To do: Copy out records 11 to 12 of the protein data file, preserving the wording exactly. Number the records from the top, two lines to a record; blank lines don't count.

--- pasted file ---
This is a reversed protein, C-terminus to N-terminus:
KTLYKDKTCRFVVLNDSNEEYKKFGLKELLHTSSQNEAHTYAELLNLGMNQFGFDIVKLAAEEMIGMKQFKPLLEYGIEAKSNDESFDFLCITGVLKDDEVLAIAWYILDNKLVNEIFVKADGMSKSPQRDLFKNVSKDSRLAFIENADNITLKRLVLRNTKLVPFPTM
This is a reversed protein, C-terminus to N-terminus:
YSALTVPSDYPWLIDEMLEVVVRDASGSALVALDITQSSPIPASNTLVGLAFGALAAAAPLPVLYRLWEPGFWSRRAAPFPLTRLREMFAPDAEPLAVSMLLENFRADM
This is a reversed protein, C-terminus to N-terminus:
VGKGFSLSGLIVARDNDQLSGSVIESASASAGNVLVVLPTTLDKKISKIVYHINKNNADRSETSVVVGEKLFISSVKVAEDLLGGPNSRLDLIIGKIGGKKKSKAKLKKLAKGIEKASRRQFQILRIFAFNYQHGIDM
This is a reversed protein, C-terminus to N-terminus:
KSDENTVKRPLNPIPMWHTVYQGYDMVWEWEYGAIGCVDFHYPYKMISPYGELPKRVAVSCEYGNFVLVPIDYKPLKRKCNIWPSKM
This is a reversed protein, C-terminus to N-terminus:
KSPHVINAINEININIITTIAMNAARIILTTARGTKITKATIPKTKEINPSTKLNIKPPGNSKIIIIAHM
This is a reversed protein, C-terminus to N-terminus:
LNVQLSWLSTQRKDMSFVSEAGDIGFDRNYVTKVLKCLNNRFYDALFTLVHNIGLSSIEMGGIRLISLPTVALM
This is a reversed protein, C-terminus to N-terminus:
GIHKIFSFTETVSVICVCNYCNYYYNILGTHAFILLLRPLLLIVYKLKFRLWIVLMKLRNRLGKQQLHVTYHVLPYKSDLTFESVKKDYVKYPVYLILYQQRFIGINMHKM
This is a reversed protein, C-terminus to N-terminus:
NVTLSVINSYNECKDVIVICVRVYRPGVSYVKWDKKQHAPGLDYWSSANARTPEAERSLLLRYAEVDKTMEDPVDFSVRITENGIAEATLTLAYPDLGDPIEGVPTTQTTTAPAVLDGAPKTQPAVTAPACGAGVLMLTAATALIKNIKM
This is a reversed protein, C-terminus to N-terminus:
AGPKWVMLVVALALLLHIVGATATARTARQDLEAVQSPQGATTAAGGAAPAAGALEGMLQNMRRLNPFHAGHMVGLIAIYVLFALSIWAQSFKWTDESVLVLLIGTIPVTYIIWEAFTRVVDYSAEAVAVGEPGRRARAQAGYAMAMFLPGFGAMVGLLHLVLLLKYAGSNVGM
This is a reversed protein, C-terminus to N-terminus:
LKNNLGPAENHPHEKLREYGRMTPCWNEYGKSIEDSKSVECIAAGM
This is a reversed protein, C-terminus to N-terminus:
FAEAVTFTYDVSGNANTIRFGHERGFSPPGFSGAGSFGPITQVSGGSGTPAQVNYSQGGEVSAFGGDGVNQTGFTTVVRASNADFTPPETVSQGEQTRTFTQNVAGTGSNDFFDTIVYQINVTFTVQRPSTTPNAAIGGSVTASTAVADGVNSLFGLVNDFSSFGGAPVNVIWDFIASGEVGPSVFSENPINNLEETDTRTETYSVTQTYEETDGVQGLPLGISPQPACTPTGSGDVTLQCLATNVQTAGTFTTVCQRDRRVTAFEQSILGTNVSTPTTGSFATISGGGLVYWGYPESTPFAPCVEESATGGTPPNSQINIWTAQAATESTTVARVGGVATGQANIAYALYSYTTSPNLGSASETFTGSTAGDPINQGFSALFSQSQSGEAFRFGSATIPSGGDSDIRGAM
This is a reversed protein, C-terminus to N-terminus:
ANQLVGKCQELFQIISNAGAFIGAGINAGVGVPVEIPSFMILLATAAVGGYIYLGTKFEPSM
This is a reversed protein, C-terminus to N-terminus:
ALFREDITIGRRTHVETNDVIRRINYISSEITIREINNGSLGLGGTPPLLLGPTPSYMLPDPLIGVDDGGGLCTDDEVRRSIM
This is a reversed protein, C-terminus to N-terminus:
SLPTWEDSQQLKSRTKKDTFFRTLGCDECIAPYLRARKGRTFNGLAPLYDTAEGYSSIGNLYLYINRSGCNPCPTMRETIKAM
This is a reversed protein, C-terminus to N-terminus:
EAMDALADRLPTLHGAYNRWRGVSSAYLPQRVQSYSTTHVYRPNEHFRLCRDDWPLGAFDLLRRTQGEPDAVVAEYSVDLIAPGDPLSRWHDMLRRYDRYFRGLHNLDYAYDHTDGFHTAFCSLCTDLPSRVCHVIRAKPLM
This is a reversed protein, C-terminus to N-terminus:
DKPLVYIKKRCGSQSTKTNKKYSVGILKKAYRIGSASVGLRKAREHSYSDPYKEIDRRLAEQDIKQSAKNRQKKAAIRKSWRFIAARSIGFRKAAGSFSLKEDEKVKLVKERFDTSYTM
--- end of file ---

This is a reversed protein, C-terminus to N-terminus:
FAEAVTFTYDVSGNANTIRFGHERGFSPPGFSGAGSFGPITQVSGGSGTPAQVNYSQGGEVSAFGGDGVNQTGFTTVVRASNADFTPPETVSQGEQTRTFTQNVAGTGSNDFFDTIVYQINVTFTVQRPSTTPNAAIGGSVTASTAVADGVNSLFGLVNDFSSFGGAPVNVIWDFIASGEVGPSVFSENPINNLEETDTRTETYSVTQTYEETDGVQGLPLGISPQPACTPTGSGDVTLQCLATNVQTAGTFTTVCQRDRRVTAFEQSILGTNVSTPTTGSFATISGGGLVYWGYPESTPFAPCVEESATGGTPPNSQINIWTAQAATESTTVARVGGVATGQANIAYALYSYTTSPNLGSASETFTGSTAGDPINQGFSALFSQSQSGEAFRFGSATIPSGGDSDIRGAM
This is a reversed protein, C-terminus to N-terminus:
ANQLVGKCQELFQIISNAGAFIGAGINAGVGVPVEIPSFMILLATAAVGGYIYLGTKFEPSM